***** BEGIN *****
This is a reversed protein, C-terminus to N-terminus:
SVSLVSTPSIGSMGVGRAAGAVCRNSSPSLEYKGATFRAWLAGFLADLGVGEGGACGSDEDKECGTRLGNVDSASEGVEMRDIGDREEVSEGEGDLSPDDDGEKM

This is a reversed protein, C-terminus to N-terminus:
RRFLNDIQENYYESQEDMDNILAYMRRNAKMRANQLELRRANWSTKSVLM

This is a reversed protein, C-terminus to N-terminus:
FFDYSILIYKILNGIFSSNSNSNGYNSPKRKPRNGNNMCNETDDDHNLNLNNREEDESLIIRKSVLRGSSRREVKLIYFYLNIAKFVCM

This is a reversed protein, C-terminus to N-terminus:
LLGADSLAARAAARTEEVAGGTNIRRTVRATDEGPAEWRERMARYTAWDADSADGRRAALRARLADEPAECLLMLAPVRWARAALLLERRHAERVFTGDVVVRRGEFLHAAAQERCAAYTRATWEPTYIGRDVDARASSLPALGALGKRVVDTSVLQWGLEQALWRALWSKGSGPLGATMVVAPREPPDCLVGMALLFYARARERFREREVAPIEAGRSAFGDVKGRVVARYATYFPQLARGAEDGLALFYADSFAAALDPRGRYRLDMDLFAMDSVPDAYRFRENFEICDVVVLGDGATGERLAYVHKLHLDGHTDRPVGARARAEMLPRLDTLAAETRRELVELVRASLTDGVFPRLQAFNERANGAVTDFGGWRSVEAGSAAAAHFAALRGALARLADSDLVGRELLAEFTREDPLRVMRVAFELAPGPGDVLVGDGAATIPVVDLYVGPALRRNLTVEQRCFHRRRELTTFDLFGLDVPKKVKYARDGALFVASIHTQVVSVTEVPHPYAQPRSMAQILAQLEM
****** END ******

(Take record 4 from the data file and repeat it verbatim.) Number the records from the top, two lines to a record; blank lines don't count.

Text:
This is a reversed protein, C-terminus to N-terminus:
LLGADSLAARAAARTEEVAGGTNIRRTVRATDEGPAEWRERMARYTAWDADSADGRRAALRARLADEPAECLLMLAPVRWARAALLLERRHAERVFTGDVVVRRGEFLHAAAQERCAAYTRATWEPTYIGRDVDARASSLPALGALGKRVVDTSVLQWGLEQALWRALWSKGSGPLGATMVVAPREPPDCLVGMALLFYARARERFREREVAPIEAGRSAFGDVKGRVVARYATYFPQLARGAEDGLALFYADSFAAALDPRGRYRLDMDLFAMDSVPDAYRFRENFEICDVVVLGDGATGERLAYVHKLHLDGHTDRPVGARARAEMLPRLDTLAAETRRELVELVRASLTDGVFPRLQAFNERANGAVTDFGGWRSVEAGSAAAAHFAALRGALARLADSDLVGRELLAEFTREDPLRVMRVAFELAPGPGDVLVGDGAATIPVVDLYVGPALRRNLTVEQRCFHRRRELTTFDLFGLDVPKKVKYARDGALFVASIHTQVVSVTEVPHPYAQPRSMAQILAQLEM